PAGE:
The results are glossy, mirror-like surfaces that look amazing. Spring finally showed up and I have windows open, so ignore the pollen.
So shiny!! What do you think about this concrete countertop sealer?
One Room Challenge Updates
This is part of my kitchen makeover for the One Room Challenge. I’m a guest participant, along with over 200 other amazing bloggers who are also redoing rooms in their homes in just 6 weeks. We have one week left and I’m super excited to see everyone’s rooms (and be done in here.)
I’ve had some health issues that I finally got a diagnosis for this week. Even if it’s a “maybe this is it”, it’s more of an answer than I’ve had in a month, so I’m excited and hopeful that I will feel better soon. Probably TMI, but I have endometriosis. So I’m trying some hormones to see if it helps.
Onto the progress pictures!
The wood is on the shelves and they look amazing!
The stove is back in place and looks fantastic. We’re really ready to be able to use our kitchen again! That outlet still needs to be replaced and the hood cover needs to be built. Yep, we’re using our existing vent and making a cover for it. Putting lipstick on a pig!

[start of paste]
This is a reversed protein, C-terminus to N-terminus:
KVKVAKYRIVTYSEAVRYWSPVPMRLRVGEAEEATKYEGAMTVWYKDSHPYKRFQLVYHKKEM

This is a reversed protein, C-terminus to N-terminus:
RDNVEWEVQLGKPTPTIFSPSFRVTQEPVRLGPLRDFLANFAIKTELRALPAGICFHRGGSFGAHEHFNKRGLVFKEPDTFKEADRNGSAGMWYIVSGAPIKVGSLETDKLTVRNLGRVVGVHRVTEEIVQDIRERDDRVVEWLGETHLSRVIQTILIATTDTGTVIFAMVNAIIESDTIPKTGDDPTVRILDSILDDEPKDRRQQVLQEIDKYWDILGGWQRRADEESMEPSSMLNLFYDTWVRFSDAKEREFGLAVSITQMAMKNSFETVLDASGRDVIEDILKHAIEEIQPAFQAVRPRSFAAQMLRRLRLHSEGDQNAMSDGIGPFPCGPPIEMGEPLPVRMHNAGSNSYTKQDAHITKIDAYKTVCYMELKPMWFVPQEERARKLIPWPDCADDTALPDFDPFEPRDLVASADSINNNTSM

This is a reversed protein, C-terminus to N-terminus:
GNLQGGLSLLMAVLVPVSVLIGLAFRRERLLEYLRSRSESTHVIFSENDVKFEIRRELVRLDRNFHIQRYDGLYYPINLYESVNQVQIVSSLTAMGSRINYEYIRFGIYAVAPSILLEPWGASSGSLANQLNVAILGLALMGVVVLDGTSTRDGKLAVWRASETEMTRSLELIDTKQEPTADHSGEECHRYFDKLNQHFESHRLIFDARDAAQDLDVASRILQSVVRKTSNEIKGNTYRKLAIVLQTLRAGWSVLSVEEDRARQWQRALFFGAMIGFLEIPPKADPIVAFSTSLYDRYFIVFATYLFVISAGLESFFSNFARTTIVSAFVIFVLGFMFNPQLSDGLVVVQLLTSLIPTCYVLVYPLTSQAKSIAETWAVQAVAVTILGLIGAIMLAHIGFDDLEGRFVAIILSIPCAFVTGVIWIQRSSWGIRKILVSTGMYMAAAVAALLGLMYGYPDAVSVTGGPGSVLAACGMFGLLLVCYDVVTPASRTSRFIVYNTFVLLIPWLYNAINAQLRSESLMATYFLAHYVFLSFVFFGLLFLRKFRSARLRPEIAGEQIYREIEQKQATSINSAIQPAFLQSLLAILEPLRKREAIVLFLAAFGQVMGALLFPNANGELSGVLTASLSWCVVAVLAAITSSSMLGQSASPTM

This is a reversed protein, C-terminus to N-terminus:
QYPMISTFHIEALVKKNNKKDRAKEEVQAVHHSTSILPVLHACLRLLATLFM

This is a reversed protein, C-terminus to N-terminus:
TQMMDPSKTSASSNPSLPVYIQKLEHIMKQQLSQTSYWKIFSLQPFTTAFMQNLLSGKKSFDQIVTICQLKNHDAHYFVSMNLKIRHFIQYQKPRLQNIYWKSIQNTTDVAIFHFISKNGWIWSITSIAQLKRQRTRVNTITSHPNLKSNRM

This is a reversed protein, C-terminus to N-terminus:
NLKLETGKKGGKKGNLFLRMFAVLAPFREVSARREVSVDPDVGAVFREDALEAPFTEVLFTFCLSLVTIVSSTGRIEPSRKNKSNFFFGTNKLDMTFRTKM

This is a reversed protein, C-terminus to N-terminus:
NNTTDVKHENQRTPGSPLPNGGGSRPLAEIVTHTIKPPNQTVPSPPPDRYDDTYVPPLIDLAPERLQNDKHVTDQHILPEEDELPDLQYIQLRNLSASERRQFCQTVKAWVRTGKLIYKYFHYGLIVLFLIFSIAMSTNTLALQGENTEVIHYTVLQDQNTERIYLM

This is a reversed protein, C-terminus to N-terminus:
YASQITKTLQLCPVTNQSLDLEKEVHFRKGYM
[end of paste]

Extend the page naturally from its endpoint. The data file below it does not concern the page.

The soffit needs to be partially rebuilt where I couldn’t remove the whole thing and the light still needs to be fixed, but it’s looking pretty good so far!
Still so much to do. Thankfully, hubby is taking Friday off of work. (Did I mention that I need to have 2 vintage booths set up this weekend as well?) Eek!!
Still to do
Fix tile. We cracked some off when we removed the cabinets. I’m also adding trim tile to the edges for a nice finish. Touch up ceiling paint. The ceilings look bad where we removed cabinets. Stain wood for shelves. It probably needs to be sanded too. Hang shelves.
- Finish pantry and doors. The remaining shelf is 95% built and needs to be installed.
- Make stove hood cover. I’ve simplified the design, so I’m hoping it’s quick.
- Fix trim.
- Replace light above sink. We have the fixture, just have to make some modifications.
Concrete overlay on counters. Stencil walls?This will have to wait.
- Roman blind? Fabric just arrived.
- Add art
- Style and photograph